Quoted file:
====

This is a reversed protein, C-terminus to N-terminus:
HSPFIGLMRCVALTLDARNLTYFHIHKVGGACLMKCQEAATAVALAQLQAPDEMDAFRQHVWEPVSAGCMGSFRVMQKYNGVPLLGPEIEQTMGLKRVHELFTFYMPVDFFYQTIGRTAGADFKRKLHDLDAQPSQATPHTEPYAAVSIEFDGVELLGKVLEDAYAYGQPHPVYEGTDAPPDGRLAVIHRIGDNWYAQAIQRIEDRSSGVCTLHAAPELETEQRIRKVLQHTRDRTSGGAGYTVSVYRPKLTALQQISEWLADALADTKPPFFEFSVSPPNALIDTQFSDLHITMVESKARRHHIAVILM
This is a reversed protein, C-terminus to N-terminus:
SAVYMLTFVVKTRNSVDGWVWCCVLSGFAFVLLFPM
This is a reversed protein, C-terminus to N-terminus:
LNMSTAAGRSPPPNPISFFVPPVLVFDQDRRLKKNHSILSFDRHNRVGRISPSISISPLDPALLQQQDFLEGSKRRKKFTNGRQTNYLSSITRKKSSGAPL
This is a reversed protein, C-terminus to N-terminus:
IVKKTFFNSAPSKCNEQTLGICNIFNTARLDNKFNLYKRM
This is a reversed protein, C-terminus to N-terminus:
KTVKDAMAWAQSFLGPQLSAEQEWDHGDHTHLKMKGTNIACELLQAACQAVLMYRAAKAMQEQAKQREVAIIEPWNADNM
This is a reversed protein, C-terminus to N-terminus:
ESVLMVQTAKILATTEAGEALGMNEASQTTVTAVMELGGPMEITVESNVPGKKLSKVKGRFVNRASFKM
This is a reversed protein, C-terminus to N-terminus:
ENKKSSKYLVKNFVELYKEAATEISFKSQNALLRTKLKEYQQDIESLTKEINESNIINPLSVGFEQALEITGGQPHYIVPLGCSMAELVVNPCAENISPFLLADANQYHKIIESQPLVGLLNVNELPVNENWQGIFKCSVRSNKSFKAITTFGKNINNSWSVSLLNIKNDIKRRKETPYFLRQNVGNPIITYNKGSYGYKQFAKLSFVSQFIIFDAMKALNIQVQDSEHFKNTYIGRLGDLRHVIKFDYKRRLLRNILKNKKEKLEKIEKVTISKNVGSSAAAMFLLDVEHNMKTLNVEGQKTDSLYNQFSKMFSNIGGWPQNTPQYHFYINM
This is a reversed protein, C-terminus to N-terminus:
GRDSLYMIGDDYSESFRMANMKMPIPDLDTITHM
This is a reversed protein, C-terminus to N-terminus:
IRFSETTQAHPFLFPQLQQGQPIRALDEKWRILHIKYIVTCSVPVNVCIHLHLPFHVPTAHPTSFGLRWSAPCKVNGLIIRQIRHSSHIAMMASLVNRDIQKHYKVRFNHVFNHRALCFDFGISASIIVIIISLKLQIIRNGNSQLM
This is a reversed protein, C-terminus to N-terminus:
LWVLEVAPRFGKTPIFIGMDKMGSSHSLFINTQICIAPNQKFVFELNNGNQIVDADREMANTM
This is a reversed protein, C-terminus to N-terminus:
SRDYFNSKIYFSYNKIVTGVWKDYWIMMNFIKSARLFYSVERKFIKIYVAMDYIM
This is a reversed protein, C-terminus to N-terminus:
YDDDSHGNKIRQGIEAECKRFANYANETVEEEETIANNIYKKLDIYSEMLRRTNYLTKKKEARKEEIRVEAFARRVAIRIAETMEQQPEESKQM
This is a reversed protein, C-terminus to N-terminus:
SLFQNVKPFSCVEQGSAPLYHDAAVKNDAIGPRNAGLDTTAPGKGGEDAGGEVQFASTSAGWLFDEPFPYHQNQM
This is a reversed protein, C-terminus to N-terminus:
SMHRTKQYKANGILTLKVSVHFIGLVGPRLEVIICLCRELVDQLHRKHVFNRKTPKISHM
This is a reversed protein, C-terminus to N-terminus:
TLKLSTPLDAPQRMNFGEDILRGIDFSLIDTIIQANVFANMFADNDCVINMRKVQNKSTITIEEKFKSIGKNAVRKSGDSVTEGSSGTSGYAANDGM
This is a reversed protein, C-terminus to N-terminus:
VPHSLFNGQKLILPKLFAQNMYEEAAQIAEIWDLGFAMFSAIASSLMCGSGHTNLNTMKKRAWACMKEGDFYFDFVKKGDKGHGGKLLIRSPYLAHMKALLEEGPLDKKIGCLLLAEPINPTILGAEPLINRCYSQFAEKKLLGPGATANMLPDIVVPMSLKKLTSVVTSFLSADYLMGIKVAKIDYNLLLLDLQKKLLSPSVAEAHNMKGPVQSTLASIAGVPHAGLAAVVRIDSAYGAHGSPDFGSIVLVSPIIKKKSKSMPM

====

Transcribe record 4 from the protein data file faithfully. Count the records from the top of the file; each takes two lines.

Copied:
This is a reversed protein, C-terminus to N-terminus:
IVKKTFFNSAPSKCNEQTLGICNIFNTARLDNKFNLYKRM